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Data Privacy & Security

Digital Content Subject to New UK Consumer Protection Law


On 1 October 2015, the UK's new Consumer Rights Act 2015 came into force. The Act is noteworthy because it establishes a new category of product called digital content and certain rights that consumers have when they buy such content.  Any business with an e-commerce element aimed at UK customers will want to pay attention to these new developments.

1. What Is The UK Consumer Rights Act About?

The Act provides certain rights and remedies for consumers when they buy goods, services or digital content which is faulty, inaccurately described or badly performed. The Act also deals with unfair terms in consumer contracts. 

2. What Is Digital Content?

Previously, UK consumer law dealt with consumers' rights when buying "goods" or "services".  In the modern digital world, it was difficult to apply the old law as it was not clear whether products such as apps, e-books or downloads of music or films should be treated as goods or services. 

The Act introduces a new category of product called digital content, which is defined as "data which is produced in digital form". This includes not only tangible digital content such as music on a CD, but also non-tangible digital content such as downloaded or streamed music, films, apps or software.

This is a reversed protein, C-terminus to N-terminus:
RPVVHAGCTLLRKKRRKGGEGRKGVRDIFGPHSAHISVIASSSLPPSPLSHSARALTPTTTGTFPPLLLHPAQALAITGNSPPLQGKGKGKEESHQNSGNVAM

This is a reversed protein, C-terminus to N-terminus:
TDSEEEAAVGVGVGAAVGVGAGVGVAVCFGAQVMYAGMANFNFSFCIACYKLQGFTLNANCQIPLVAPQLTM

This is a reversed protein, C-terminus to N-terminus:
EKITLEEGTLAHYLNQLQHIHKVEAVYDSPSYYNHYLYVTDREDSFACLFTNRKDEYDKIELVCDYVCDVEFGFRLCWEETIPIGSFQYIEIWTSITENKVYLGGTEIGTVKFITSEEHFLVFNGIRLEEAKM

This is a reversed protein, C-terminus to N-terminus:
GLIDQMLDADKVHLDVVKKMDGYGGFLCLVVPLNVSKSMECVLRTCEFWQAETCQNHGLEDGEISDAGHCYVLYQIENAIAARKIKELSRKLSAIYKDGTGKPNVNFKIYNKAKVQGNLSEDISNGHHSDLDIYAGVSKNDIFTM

3. Are There Any Special Rights And Remedies That Apply To Faulty Digital Content?

Yes. For example, the Act requires digital content sold to consumers to be of satisfactory quality and match any description given by the seller. If there is a problem with purchased digital content, the consumer is entitled to ask for a repair or refund.

Another new remedy is that a consumer can require the supplier of the digital content to make certain repairs or pay compensation if he or she can demonstrate that the digital content damaged the consumer's device or other digital content because the supplier failed to use reasonable care and skill to prevent it. This remedy applies whether the digital content is free or paid for. An example would be where a consumer buys an app for organising their photos, but the app has a bug that causes the app to delete their photos. 

4. Can I Exclude These New Rights In My Terms and Conditions?

No. Any attempt to use "as is" warranties or disclaimers of implied terms as to quality or fitness for purpose in consumer contracts will be ineffective and non-binding on a consumer. However, the Act allows businesses to limit liability for damage to a consumer's device or digital content to the extent the limitation is fair.   

What Next?

No. Any attempt to use "as is" warranties or disclaimers of implied terms as to quality or fitness for purpose in consumer contracts will be ineffective and non-binding on a consumer. However, the Act allows businesses to limit liability for damage to a consumer's device or digital content to the extent the limitation is fair.   

 

Contributors – Doris Myles